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BMW gives cars to male rowers but not female rowers

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Alexandra Morgan
WVoN co-editor

A row over sexism has broken out on Twitter, after it emerged that 12 male Olympic rowers, including silver medallists Mark Hunter and Zac Purchase, had received BMW cars, while the female rowers had not.

While it would appear that the cars given to the Team GB athletes have been provided by individual BMW dealerships, rather than as a marketing strategy by BMW, it has still struck a nerve, particularly as this has been the most inclusive Olympics to date, with women from ever country taking part for the first time.

Anna Watkins, a gold medal winner with Katherine Grainger for the women’s double sculls, was asked on Newsnight whether the men had received BMWs while female athletes had not.

Watkins confirmed: “It did work out that way, yes. It’s a bit of a coincidence because it’s the individual dealers that chose who to give the cars to, so it wasn’t any grand strategy but it did just happen that there were a dozen or so for the men and none for the girls.”

BMW, however, said that around 70 women have received cars, including Nicola Adams, the first female boxer to win an Olympic gold medal.

Concerns over sexist attitudes to women’s sport were raised last year during the 2011 BBC Sports Personality of the Year awards, which featured no women on the shortlist, despite strong performances from several women, including swimmers Keri-Anne Payne and Rebecca Adlington.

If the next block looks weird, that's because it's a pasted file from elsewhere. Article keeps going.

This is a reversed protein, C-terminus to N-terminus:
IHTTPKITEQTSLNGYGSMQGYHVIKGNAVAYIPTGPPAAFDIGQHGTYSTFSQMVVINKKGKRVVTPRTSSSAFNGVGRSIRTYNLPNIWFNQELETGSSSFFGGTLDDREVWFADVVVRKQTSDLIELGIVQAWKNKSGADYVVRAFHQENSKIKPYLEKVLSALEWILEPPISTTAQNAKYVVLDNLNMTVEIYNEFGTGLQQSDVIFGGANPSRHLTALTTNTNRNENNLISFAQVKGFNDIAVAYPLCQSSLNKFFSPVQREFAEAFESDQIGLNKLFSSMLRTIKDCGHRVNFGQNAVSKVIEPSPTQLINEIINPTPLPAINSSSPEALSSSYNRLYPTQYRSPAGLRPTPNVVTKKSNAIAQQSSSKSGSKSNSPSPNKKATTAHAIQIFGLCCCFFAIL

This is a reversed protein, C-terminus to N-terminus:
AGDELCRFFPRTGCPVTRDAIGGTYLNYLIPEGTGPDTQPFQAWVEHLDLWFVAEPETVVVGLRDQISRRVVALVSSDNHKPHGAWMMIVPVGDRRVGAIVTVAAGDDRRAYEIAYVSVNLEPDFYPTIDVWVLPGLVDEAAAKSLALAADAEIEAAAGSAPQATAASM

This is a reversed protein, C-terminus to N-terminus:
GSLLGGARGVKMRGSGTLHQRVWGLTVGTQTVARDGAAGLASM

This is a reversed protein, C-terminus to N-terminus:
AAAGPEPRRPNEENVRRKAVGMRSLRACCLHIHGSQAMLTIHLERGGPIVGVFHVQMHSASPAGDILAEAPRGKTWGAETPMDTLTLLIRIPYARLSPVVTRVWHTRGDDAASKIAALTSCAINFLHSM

The BMW story is likely to reignite this debate, especially as the GB women have performed so well at London 2012, taking home a huge number of medals.

The BMW sponsorship deal involves 150 athletes being given 2-year leases of either BMWs or Minis. BMW claims that the selection of most of the athletes was made prior to the London 2012 games and is not related to performance, but there have still been claims of misogyny levelled at BMW, and calls for the women rowers to also receive BMWs like their male counterparts.

  1. Andy Davies says:

    So the sponsorship involved 150 athletes and around 70 of them are women???

    I understand more female cyclists that male cyclists got cars, but doesn’t that work as a headline?

  2. I would be interested to see exactly what the car distribution was in relation to the sports the athletes were involved in. Overall, the numbers are fairly even, but we’ve already seen that in relation to the rowing athletes, males were highly favoured. Wouldn’t it be interesting/awful if the car distribution conformed to stereotypes of “gendered” sports? For example, did more female volleyball athletes (which we have already seen shamelessly objectified during the games) receive cars than male volleyball athletes; or did more male basketball players receive cars that female basketball players? If so, then the overall percentage of female athletes that received cars could be 46% (as the numbers indicate), but STILL reflect sexist views of what sports are “more acceptable” for female athletes to participate in. Now, I have no idea if this is the case or not, but I think it is an interesting hypothetical question, and we always have to take these broad figures (70 out of 150) with a healthy grain of salt.

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